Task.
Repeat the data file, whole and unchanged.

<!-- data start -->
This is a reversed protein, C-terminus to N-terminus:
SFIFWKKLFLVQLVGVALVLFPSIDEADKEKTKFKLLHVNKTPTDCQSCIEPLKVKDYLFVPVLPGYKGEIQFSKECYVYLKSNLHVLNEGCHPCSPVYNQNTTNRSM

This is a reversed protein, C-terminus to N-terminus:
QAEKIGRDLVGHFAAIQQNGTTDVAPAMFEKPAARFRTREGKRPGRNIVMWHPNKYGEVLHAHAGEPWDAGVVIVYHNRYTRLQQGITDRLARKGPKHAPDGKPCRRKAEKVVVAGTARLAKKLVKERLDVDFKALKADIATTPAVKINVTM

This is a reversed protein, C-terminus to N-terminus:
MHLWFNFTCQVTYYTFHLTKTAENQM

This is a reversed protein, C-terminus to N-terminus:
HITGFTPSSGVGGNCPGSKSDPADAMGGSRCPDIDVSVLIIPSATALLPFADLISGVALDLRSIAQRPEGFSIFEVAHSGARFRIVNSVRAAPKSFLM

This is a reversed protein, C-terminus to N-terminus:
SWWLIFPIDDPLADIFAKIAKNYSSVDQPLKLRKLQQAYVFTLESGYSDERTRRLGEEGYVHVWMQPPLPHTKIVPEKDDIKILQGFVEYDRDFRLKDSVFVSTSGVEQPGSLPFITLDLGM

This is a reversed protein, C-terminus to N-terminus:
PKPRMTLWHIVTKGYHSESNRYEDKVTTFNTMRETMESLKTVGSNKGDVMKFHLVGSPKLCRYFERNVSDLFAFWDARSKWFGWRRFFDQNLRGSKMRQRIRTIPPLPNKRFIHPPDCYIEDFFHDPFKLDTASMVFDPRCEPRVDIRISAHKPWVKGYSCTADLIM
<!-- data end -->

This is a reversed protein, C-terminus to N-terminus:
SFIFWKKLFLVQLVGVALVLFPSIDEADKEKTKFKLLHVNKTPTDCQSCIEPLKVKDYLFVPVLPGYKGEIQFSKECYVYLKSNLHVLNEGCHPCSPVYNQNTTNRSM

This is a reversed protein, C-terminus to N-terminus:
QAEKIGRDLVGHFAAIQQNGTTDVAPAMFEKPAARFRTREGKRPGRNIVMWHPNKYGEVLHAHAGEPWDAGVVIVYHNRYTRLQQGITDRLARKGPKHAPDGKPCRRKAEKVVVAGTARLAKKLVKERLDVDFKALKADIATTPAVKINVTM

This is a reversed protein, C-terminus to N-terminus:
MHLWFNFTCQVTYYTFHLTKTAENQM

This is a reversed protein, C-terminus to N-terminus:
HITGFTPSSGVGGNCPGSKSDPADAMGGSRCPDIDVSVLIIPSATALLPFADLISGVALDLRSIAQRPEGFSIFEVAHSGARFRIVNSVRAAPKSFLM

This is a reversed protein, C-terminus to N-terminus:
SWWLIFPIDDPLADIFAKIAKNYSSVDQPLKLRKLQQAYVFTLESGYSDERTRRLGEEGYVHVWMQPPLPHTKIVPEKDDIKILQGFVEYDRDFRLKDSVFVSTSGVEQPGSLPFITLDLGM

This is a reversed protein, C-terminus to N-terminus:
PKPRMTLWHIVTKGYHSESNRYEDKVTTFNTMRETMESLKTVGSNKGDVMKFHLVGSPKLCRYFERNVSDLFAFWDARSKWFGWRRFFDQNLRGSKMRQRIRTIPPLPNKRFIHPPDCYIEDFFHDPFKLDTASMVFDPRCEPRVDIRISAHKPWVKGYSCTADLIM